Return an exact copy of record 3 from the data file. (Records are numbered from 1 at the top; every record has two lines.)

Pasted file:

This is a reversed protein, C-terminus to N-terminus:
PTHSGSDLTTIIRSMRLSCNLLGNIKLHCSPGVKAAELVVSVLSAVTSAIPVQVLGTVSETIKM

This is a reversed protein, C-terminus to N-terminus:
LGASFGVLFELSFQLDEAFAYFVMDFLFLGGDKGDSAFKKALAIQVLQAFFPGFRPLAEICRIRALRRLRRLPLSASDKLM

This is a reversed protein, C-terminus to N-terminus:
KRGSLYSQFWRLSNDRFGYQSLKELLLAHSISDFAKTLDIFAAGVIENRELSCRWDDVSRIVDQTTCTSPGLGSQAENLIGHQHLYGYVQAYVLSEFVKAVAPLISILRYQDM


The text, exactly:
This is a reversed protein, C-terminus to N-terminus:
KRGSLYSQFWRLSNDRFGYQSLKELLLAHSISDFAKTLDIFAAGVIENRELSCRWDDVSRIVDQTTCTSPGLGSQAENLIGHQHLYGYVQAYVLSEFVKAVAPLISILRYQDM